The Black Resilient Single Mother

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Mother’s Day is coming up in a few days. That’s an important day.

There are a lot of “can’t forget” dates on the calendar. Valentine’s Day. Birthdays. If you’re married (or if BAE keeps track of how long you’ve been together) there’s anniversaries.

But there is something incredibly special about Mother’s Day…dare I say, more important than Father’s Day.   It’s like there’s this unwritten rule that you better represent your love to your mother on that day. Not to ignore fathers—but, it’s just different…particularly in our community.

If you are blessed to still have your mother around, go all out and express your gratitude. On this upcoming Mother’s Day, let her know that she’s special as all get out. She’s one of a kind. Men, even if you’re married, your mother was the first woman in your life. I got to believe your significant other would respect you celebrating her as the ultimate queen for this one day. Because, as we all know, this is the one day that mothers across the world are collectively honored and acknowledged.

But I’d like to take it a step further and focus my brief time here on a segment of mothers in the United States. Single mothers. And to drill down even further, single black mothers.

On a macro level, single parent led households are the majority in the US—that’s right, whether you are referencing traditional families or blended, single parent led families significantly outnumber them. To bring it a bit more focused on the Black community in our country, upwards of 65 percent of all black households are single parent led and of those that are single-parent families who are black, nearly 80 percent of them are led by single mothers. Another interesting fact is that most black children born in the United States are born to unmarried mothers—and on a national scale two-thirds of these children are born to unwed mothers before the age of 30. And while it appears that the absence of the father in the home has far more devastating ramifications in the black community, the truth is that one out of every four children in the U.S.—north of 17 million children—are being raised without their father around in some sort of meaningful way. Trends suggest that children of single-parent households are likely to be poor, not perform well academically, and have increased likelihood to have run-ins with the law.

Google it. It’s all there.

Now, let’s talk about the word resilience. Here’s how defines it: the power or ability to return to the original form, position, etc., after being bent, compressed, or stretched.

Think about three things for a moment—the statistics I just shared, the definition of resilience, and the black single mothers you know.

Let me share what my experience has been with black single women. First up, my mother. Although she married my dad when she was 15 and he was 18 (no R. Kelly situation here—it was legal back then to marry under 18 with parental consent), she soon found herself all alone to raise me and my siblings. I was the last of the four children born and my mother was only 23 when she had me. Did she make mistakes as a single parent? You betcha. Did she overreact to several things that didn’t make sense? Absolutely. But at 23 and with my father ghosting on her, she could’ve easily opted for an abortion. And likely no one would’ve blamed her. And, oh yeah—she was poor. But did she love me, inspire me, gave me her last, taught me about God and His goodness, whipped and disciplined me and then held me tight to show her love for me? She did all this and more. It gave me a foundation to want to change the world and do the extraordinary.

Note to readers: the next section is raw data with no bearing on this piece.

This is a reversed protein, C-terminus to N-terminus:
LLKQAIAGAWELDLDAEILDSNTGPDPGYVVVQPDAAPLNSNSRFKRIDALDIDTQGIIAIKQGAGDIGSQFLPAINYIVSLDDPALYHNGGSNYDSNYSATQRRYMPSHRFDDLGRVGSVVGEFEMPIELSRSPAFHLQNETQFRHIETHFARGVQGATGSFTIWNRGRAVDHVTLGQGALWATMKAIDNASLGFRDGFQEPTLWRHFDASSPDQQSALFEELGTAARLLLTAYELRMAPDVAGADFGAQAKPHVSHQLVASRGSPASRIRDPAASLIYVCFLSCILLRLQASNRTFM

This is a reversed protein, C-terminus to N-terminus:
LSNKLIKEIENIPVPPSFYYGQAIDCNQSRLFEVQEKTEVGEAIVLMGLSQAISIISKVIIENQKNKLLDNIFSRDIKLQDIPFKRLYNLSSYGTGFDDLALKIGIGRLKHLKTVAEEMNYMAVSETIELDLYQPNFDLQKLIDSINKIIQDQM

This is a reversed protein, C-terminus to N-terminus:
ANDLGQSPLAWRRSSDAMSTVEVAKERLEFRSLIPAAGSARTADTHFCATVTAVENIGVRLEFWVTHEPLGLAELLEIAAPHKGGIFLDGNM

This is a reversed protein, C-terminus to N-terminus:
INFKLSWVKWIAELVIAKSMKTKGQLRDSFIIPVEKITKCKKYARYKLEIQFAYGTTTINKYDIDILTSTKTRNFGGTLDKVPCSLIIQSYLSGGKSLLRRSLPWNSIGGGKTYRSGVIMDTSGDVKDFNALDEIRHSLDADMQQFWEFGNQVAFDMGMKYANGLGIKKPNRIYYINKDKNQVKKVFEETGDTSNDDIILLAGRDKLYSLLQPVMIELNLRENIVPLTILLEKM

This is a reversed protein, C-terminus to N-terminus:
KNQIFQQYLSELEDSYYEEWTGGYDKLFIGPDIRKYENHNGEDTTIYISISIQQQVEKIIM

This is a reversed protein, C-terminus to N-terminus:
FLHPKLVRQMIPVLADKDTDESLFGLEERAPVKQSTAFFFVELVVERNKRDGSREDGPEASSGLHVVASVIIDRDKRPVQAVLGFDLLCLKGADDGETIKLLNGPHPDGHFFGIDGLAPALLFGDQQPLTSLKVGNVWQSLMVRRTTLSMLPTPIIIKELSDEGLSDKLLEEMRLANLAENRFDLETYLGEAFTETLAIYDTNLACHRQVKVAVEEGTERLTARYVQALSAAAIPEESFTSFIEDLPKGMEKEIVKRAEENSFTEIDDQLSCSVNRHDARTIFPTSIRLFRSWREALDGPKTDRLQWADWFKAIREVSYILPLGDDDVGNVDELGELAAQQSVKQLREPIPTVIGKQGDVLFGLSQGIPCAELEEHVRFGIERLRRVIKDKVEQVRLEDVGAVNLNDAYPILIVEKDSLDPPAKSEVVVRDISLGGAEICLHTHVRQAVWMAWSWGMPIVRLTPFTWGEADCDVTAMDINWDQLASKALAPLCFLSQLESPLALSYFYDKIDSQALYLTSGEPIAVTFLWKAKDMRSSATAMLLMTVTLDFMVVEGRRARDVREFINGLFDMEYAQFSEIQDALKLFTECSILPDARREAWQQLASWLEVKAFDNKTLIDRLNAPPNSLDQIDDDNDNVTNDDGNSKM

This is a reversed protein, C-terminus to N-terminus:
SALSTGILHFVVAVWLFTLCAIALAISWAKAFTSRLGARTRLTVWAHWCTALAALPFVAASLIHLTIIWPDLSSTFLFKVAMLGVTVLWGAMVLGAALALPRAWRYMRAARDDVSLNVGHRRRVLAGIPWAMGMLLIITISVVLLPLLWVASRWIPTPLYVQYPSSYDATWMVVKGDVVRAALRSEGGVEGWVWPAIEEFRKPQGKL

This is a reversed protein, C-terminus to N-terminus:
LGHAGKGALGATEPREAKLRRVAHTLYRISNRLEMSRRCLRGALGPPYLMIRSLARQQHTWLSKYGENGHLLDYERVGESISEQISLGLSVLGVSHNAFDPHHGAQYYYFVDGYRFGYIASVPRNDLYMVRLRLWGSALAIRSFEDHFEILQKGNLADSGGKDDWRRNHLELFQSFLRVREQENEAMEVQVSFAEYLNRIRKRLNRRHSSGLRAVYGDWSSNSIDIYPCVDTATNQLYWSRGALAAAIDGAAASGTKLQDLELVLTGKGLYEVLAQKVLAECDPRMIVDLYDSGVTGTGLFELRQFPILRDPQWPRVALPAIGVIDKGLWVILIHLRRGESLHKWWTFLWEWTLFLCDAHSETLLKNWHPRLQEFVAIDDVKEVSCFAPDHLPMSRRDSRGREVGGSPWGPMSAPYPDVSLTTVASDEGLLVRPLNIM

Then there are other single mothers I know who have been to hell and back. Whether it’s several children with one father or several children with several fathers—I’ve seen the brilliance of the black mother rise to the occasion and raise God-fearing children to be assets to society, respectful to adult authority, and excel in the classroom. All this while working, keeping them in church, and attending all their extracurricular activities AND prepare dinner. Shoot—we have two of these amazing mothers associated with our organization!

I have known black single mothers who have overcome profound odds—like Acquanetta Warren. A black single mother who raised children on the outskirts of Los Angeles on her own. She went from being a black single mother on welfare to becoming the Mayor for the City of Fontana. She is leading a city-wide development renaissance that rivals even the most notable cities in America.

You know, statistics suggest one thing, but I’m seeing something very different daily. The Black single mothers I know are uncanny. But it’s what they’ve done for decades. I am persuaded that my future wife will be a Black single mother. I need a black woman familiar with the struggle and willing to grind life with me!

I know we have black fathers holding it down as well…mad respect to all that you do. And then we have some trifling mothers out there. Get the help you need and embrace your greatness; your children need you.

But for today, I personally and officially declare that the Wednesday before Mother’s Day be designated as Black Single Mother’s Day. So, call or text a black single mother that you know and tell her that you admire her ability to return to the original form, position, etc., after being bent, compressed, or stretched. And still just happen to raise amazing children!




Photo Source: Pixabay


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